|This weighty chunk of a Civil War cannonball was spotted on rocks outside Fort Sumter.|
(CLICK ON ALL IMAGES TO ENLARGE.)
Probably washed ashore recently by Hurricane Irma, a huge chunk of iron amazed history geeks at Fort Sumter on a clear-blue sky Saturday afternoon. The weighty piece of Civil War cannonball was discovered by an eagle-eyed Center For Civil War Photography member among seashells and large rocks outside the walls of the fort in Charleston Harbor, which still may hold tons of ordnance. Thanks to Fort Sumter historian emeritus Richard W. Hatcher III, CCWP president Bob Zeller and vice president Garry Adelman, who led an epic tour, history came alive at the massive fortification where the Civil War erupted on April 12, 1861. On a special day, the old, brick fort gave up some of its secrets.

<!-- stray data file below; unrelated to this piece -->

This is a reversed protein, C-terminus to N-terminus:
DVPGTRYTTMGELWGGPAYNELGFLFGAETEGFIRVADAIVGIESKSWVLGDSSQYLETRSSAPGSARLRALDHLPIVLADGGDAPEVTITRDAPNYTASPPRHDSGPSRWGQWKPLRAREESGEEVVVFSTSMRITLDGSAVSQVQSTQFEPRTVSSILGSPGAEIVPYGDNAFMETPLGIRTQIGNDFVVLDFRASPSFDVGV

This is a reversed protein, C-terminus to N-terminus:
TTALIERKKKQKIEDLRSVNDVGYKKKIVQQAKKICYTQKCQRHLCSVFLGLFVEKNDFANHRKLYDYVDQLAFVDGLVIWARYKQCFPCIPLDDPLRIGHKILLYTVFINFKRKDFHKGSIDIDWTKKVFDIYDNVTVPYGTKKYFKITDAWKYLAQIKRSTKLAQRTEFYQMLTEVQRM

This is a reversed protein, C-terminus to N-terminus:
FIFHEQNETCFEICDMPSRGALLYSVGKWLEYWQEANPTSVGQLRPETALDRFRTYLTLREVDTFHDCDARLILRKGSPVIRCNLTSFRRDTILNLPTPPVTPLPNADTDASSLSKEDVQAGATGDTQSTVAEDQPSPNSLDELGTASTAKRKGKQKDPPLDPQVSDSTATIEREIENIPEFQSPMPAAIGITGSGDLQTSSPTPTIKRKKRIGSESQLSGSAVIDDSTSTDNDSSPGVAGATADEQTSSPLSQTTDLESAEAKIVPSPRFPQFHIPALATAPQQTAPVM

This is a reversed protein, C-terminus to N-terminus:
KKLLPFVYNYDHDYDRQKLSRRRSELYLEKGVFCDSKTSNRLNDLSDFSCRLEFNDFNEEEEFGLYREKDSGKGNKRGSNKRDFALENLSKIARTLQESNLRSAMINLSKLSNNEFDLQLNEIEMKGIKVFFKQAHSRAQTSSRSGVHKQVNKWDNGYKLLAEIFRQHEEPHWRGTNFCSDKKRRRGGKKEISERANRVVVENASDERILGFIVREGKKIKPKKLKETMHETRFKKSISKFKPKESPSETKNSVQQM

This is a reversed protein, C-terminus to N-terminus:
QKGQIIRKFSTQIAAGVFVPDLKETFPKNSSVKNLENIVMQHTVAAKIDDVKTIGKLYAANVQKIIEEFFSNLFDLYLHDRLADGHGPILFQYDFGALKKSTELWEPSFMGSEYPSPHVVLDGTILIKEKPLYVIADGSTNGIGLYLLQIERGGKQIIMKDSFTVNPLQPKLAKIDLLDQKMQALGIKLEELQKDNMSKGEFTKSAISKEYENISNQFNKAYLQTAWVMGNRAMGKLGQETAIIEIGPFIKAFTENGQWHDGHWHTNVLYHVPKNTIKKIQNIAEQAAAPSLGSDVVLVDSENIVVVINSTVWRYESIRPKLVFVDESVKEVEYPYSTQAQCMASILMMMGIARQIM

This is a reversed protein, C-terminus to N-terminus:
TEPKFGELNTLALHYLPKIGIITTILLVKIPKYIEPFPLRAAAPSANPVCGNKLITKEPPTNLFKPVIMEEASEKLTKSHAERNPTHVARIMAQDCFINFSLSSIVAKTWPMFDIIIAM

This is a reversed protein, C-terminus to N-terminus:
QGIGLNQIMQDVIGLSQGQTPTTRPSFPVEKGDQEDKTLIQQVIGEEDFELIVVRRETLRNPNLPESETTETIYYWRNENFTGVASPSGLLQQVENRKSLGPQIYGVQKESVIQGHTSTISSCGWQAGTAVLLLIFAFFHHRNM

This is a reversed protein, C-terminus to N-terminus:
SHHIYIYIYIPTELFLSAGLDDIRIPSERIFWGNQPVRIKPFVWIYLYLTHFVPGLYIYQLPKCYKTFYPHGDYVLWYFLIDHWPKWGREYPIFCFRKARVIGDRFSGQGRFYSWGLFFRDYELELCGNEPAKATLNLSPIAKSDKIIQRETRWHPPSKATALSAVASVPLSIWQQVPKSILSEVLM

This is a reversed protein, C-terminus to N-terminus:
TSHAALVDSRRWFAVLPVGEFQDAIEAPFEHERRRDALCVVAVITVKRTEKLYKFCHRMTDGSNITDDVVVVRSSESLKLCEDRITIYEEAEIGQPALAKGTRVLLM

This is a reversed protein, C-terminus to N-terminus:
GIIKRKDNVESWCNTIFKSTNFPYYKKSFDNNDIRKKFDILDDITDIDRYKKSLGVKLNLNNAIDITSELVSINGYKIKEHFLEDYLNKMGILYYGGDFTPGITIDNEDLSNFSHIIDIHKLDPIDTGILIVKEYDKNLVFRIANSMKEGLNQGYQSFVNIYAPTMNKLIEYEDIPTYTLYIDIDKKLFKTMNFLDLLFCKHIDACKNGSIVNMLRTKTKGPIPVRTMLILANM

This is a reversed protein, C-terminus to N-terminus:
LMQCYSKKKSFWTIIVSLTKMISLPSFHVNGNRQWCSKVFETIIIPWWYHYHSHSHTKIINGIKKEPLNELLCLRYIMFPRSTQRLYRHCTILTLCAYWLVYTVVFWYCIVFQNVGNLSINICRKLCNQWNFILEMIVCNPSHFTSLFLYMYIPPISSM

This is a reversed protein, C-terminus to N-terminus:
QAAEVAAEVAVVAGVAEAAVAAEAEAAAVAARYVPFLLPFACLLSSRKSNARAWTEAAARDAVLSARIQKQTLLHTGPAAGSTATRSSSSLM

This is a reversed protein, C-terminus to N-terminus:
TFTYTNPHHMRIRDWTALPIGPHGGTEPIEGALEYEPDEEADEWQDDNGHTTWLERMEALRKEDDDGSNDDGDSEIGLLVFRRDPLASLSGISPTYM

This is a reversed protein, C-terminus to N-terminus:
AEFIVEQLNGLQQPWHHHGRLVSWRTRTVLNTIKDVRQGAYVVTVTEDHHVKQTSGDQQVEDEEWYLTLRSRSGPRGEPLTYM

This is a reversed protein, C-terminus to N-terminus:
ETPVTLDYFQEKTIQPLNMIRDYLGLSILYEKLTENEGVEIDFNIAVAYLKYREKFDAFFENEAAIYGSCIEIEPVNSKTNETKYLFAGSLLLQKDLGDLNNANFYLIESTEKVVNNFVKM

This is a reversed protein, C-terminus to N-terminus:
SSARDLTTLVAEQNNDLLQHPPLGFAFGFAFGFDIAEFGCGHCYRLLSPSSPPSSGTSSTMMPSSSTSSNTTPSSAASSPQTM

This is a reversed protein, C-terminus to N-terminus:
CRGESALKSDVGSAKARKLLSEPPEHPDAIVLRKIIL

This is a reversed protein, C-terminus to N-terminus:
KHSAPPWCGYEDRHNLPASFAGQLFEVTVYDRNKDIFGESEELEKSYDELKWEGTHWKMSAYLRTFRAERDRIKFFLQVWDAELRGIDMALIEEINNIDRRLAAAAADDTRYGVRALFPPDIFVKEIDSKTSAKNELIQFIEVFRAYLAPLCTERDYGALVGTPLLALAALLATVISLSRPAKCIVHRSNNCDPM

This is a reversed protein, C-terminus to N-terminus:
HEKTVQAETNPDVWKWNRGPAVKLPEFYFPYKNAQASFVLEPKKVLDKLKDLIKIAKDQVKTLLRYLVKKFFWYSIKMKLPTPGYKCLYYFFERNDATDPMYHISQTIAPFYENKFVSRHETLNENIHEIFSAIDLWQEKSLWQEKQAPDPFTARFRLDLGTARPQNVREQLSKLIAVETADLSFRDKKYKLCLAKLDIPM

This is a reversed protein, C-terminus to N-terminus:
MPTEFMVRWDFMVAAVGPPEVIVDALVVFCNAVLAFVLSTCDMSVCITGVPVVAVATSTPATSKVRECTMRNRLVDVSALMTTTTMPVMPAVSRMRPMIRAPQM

beyond the sign (pan right). Click at upper right for full-screen experience.
'THE BEST SHELL CRATER'
THREE UNEXPLODED PARROTT SHELLS
|Fired by Union artillery, this Parrott shell is buried deep in a thick wall.|
|Probably fired from nearby Morris Island, this shell juts from a wall.|
|The unexploded Parrott shells in Fort Sumter's walls are not believed to be a danger to detonate.|
Hatcher III talks about the most exposed Parrott shell.
ORIGINAL BRICKS, ANYONE?
|At water's edge, original bricks appear among thousands of seashells outside the fort. Fort Sumter |
suffered great destruction during the Civil War. In a clean-up effort after the war, these bricks
were dumped into the harbor.
REMNANTS OF THE ORIGINAL WHARF
|Ships once docked here at the fort's original wharf, which extended about 140 feet into the harbor.|
A CANNONBALL IN A MOST UNLIKELY PLACE
|A massive cannonball peeks through a ventilator shaft at the site of the fort's magazine.|